When we hear the words mindfulness and meditation, images of sitting cross-legged, eyes
closed and breathing deeply often come to mind. Or maybe you think of slow walks through a lush, quiet forest listening to birds chirping, temporarily forgetting about Calgary’s weird,
brown, moody winter this year. You probably don’t immediately think of pumping out a heavy
ride on a stationary bike to dropping beats and alternating colored lights in a spin class.
While there are great benefits from slower forms of mindfulness and meditation, the two don’t necessarily demand you sit by yourself on a yoga matt in a dark and silent room or spend fifteen minutes slowly sipping a glass of wine. After completing a four week mental health awareness course through Alberta Health last summer, I learned that those two power words can be experienced and actualized in a variety of different and totally legit ways.
While there are a bunch of definitions floating around, mindfulness is generally described as being present and accepting in a given moment while meditation is a form of letting go — of your ego, biases, busy thoughts (you probably did not leave the stove on when you left the house this morning!) and blocked emotions. In a spin class, you can do exactly that.
Riding in a dark room with lights patterned to change with the music engages our senses hardcore and gives your body many cues to adjust with. Each instructor carefully builds your ride to fit the flow of each track, making your ride feel more natural rather than forced, which workouts unfortunately can often feel like. With each heel drop, you step away from nagging thoughts of a difficult work assignment or the speeding ticket plopped in your mailbox that morning. Instead, you drop further within yourself, underneath of that surface noise and just let yourself be (and makes ya feel like a Queen B).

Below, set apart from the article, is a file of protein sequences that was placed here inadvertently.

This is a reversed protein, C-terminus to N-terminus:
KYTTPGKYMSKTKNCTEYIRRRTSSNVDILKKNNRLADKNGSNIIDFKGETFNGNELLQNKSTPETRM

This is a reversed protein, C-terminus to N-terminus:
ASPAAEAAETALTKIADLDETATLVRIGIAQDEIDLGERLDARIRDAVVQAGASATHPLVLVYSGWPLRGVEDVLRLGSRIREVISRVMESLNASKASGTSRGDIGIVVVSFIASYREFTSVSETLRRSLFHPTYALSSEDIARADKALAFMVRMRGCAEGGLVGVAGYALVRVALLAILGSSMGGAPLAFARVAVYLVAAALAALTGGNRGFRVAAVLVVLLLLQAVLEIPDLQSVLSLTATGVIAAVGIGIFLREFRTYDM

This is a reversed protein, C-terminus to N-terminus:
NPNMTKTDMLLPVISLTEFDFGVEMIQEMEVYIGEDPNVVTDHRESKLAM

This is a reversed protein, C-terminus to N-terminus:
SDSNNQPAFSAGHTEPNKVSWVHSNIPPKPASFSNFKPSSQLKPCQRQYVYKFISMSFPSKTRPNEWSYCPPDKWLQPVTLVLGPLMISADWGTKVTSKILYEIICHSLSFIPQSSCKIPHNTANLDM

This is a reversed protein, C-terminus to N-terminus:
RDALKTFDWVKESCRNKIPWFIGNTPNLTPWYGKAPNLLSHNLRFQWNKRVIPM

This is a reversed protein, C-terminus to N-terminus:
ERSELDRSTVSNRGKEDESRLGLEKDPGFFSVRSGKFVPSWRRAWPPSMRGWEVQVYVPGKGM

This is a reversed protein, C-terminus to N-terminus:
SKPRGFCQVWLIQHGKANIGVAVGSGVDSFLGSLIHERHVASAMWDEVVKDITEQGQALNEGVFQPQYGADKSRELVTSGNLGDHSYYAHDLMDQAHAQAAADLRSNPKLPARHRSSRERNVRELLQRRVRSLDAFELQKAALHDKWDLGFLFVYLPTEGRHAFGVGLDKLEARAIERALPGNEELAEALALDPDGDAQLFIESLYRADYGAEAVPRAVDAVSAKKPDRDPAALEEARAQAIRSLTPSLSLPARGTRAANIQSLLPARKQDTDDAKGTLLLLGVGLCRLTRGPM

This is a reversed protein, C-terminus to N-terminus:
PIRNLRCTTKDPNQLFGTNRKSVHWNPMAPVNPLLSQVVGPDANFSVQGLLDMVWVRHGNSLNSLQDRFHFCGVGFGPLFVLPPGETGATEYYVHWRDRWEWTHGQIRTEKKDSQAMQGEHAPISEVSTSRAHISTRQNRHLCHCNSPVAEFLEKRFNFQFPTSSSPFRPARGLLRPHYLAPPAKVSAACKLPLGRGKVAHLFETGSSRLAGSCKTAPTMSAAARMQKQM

The repetitive motion of cycling also helps induce a meditative state. Traditional cultural practices, like drumming, are now heavily integrated into modern therapy due to the anxiety reduction and reprieve repetitive activities provide. In the days way before you could Google how to life at life — I’m talking like 1300s with no electricity and a lot of really cool castles — a group of Islamic Sufi’s called the Whirling Dervishes performed a dance called sema where they literally spun and spun themselves into a transcendental state. And it actually is still practiced today. Of course, preforming it involves years of practice, but is one of many examples of how repetitive physical movement helps us reach an elevated state. I guess you would just have to make sure that you don’t spin yourself unconscious…Don’t do that!
While not everyone has the time to learn how to spin into an otherworldly dimension, you can at least get the stress reduction, mood boost and endorphin rush from the mindful and meditative quality from a spin class. It sure beats dizzying yourself from scrolling through your phone for too long.
For me, spin is a chance to separate from the relentless pings and dings of my phone (if it’s not on silent, that is!), from feeling lack luster during solo workouts and most importantly it gets me in synch with my rhythm. Whether you’re new to mindfulness and meditation or not, it is always worth trying new forms of movement and keeping an open mind to the unconventional to find out what centers you and feels right.